• Oh, I so agree with you, Tempus Fugit, many voters in Croatia would seem to harbour resentment against skills achieved in the “West”, many think they know it all or can do it all alone – not going to happen! I hope the voters have matured enough to recognise value when they see it…

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      • From what I understand the vote was stolen from Miksic. He received a surprisingly high number of votes but dirty politics and vote manipulation kept him out of the second round. We know which party was responsible.

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      • Yes I remember that, Zeljko. Miksic was so ready to step in and shake up the economy +

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  10. Mark G. Spiranovich says:

    Croatia needs a president that is dedicated to its people, smart, fair and most of all one that loves his/her country – that is Kolinda Grabar-Kitarović.

    Like

  11. Samo Nera says:

    From facebook: I was delighted with Kolinda’s loud engagement around say the latest hit taken by our homeland in the terrible floods – My Slavonia – Kolinda pulled all possible strings to get every possible assistance from the EU (into which she proudly led us) and NATO (where she works now in a high position) … help began arriving very quickly and in abundance …thanks to Kolinda, Slavonia will survive this catastrophe without problems. I thank her from the bottom of my heart for her efforts and for her caring generosity. She has done a great deal of good carrying with her and spreading across the world our proud Croatian name.

    Like

  12. Veronika says:

    Kolinda is good-looking and speaks English! In a visual world of instant communication, these two traits go very far. If she has no Commi past then get her in there, NOW ! It’s lustration perhaps, at last ! Let’s hope what happened to Miksic (presidential candidate a few years back) does NOT happen to her. For Kolinda to win, she needs an iron fist like the Iron Lady, Baroness Thatcher. For most of eastern/central European politics only this type of attitude will work because you are dealing with so much behind the scenes back-stabbing, years of foreign and internal repression, corrupt government behavior, apathy, entitlement, legalized fraud, state sponsored repression, etc… that you will need a strong arm (literally) and a strong team to get you through ! You are only as good as your advisors. If Kolinda or any other non-Communist gets through the first thing that needs to be done is lustration, job creation, the economy needs to be fixed, the youth are leaving in droves (brain drain), trials for x-Commi apparatchiks, remove Tito’s filthy name off street names, subsidies for people with more kids (terribly low birth rates in the country), the immediate halting of demonizing the Homeland War, etc. Otherwise you will NEVER EVER have peace and prosperity in Croatia. It is turning into an empty vacation spot with no industry owned by foreigners (read Caribbean) ! The country has intellectuals/patriots, who do not need to have a token ‘Krvavi Bravar’ – ‘Bloodthirsty Locksmith’, (because that is all the ignorant pig Tito was), and his uncultured ‘koza’ – goat of a wife Jovanka, glorified in a land that these Commis destroyed. Thanks for the news Ina. Your blog rocks!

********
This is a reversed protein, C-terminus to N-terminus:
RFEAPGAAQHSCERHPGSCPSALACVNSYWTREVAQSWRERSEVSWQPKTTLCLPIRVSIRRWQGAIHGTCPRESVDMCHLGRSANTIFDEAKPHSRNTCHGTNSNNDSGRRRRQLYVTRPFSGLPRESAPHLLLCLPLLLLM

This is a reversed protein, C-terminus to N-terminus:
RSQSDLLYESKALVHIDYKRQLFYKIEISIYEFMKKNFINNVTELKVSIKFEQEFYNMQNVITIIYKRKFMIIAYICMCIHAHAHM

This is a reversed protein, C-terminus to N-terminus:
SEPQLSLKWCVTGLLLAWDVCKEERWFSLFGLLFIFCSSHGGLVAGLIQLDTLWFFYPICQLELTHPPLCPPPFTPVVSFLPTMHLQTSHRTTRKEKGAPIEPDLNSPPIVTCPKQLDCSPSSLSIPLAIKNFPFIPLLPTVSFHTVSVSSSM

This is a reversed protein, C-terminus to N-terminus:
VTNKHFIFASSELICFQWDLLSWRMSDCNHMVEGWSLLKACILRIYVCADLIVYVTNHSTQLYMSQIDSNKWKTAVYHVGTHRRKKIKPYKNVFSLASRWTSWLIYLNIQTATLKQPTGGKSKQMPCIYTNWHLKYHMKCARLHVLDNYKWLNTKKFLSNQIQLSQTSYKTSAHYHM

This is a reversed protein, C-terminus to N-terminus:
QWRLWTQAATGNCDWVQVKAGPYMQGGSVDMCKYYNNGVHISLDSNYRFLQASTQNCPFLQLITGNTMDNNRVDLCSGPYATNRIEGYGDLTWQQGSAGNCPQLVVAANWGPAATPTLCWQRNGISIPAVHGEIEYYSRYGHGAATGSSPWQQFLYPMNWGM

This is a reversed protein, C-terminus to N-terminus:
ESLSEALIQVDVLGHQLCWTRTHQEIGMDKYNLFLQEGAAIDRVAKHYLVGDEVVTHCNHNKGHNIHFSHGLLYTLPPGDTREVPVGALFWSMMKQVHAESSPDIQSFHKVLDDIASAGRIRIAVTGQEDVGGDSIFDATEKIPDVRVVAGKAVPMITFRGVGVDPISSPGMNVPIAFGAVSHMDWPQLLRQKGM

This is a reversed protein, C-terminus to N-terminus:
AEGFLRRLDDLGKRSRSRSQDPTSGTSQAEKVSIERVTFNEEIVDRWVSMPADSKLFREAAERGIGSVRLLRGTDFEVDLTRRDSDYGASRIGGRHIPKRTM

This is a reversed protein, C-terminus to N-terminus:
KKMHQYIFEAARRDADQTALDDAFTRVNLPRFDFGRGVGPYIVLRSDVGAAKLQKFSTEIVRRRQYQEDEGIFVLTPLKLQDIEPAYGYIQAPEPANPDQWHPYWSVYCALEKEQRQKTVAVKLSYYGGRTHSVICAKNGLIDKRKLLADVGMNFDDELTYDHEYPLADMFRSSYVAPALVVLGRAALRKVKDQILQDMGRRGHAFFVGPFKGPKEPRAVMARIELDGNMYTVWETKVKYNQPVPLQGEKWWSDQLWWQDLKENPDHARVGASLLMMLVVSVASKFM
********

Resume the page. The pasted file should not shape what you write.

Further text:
Like

  13. I think Croatia could use a president who is positive and active about Croatia; who focuses upon its accomplishments. Someone who prides themselves on being Croatian. Who wants to say, listen up world… we have a voice! We have a heart! we have soul! Our trials and tribulations have given us Strength & Spirit! and We will be heard! That’s the kind of president Croatia needs.

    Like

  14. Have a read of the article below, it show the insidious and malevolent nature of our good neighbors, the Serbs whom our current government wants to cuddle up to:
    http://dnevno.hr/vijesti/hrvatska/125250-nova-srpska-agresija-na-hrvatsku-i-gundulic-postao-srpski-pisac.html

    Like

  15. I hope for the best for Croatia. Hugs, Barbara

    Like

  16. Reblogged this on idealisticrebel.

    Like

Trackbacks

  1. […] is official: Kolinda Grabar-Kitarovic is officially in the race for President of Croatia, elections for which are now likely to occur at the end of this year. She will run as Croatian […]